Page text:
When you think about the future of Cato Press, what are you most excited about and why?

I think we are most excited about creating a community of printmakers who relish the process and who’s eyes glisten with excitement at the prospect of getting inky. We eventually want to expand on the courses we offer, open the studio up for residencies for foreign artists and provide more workshops and events for our local community. It’s been a tough few years as we’ve also been busy growing and raising babies but there’s light on the horizon and we’re slowly getting closer to it.

What about your personal dreams and ambitions?

Rosanna: Eventually the big dream is to have our own land, to grow our food and have a bit more freedom. My main ambition would be to grow grasses and hemp fibres to make my own papers for my prints and maybe one day sell them as well. Obviously there would also be a beautiful printmaking studio on the farm with giant windows, a wood-burning stove and a big comfy armchair.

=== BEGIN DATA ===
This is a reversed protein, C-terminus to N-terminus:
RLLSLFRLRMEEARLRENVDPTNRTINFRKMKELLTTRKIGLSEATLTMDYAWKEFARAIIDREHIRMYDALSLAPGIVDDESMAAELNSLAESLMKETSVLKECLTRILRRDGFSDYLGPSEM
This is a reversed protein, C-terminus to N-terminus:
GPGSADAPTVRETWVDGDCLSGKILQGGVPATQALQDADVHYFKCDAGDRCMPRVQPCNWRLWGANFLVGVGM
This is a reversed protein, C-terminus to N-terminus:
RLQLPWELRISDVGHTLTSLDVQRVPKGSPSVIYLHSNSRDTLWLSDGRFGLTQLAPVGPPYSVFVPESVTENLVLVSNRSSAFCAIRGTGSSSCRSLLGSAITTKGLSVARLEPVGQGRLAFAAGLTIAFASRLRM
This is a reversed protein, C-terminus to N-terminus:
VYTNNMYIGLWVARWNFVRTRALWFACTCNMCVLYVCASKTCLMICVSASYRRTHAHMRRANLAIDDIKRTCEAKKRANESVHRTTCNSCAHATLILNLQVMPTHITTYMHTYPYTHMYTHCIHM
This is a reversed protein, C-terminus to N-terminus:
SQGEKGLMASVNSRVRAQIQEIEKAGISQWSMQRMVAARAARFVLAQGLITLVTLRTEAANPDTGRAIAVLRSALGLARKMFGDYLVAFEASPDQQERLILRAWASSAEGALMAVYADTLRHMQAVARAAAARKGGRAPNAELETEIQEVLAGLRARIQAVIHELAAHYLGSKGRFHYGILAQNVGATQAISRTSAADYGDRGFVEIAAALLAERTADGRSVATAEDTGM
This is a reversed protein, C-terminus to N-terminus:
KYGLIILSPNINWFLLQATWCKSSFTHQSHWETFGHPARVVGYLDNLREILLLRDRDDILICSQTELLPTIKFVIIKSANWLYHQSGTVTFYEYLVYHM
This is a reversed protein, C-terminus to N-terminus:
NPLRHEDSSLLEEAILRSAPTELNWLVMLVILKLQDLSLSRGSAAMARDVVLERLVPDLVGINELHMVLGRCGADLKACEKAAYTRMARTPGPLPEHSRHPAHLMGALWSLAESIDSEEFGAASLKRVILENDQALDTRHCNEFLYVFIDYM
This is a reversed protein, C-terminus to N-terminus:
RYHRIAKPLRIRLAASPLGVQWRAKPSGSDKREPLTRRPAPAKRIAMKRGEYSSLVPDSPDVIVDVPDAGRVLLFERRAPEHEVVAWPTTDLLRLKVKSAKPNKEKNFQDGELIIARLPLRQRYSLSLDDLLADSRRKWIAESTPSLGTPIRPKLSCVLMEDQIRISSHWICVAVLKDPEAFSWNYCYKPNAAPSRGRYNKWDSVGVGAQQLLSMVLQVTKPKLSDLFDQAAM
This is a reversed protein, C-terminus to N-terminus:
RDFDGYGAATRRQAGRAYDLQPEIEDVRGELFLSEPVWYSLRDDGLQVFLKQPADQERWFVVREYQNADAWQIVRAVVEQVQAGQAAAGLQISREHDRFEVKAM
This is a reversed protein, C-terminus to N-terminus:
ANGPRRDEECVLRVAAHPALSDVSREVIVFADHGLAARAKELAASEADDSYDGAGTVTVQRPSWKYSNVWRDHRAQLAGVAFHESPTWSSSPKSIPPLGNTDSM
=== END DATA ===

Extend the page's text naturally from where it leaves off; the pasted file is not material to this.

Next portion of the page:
Konstantinos: and I will be running an independent craft and design school on that very same farm.

What are three questions you don’t have an answer for?

Rosanna: When am I finally going to get a decent night’s sleep?

Konstantinos: Same here. And also: why do toddlers scream so much?

And now a Max Frisch question: What do you need in order to be happy?

Rosanna: Strong coffee. A bike to ride. And earth to dig. Happy smiling kids.

Konstantinos: The coffee for sure. A good workshop, and time…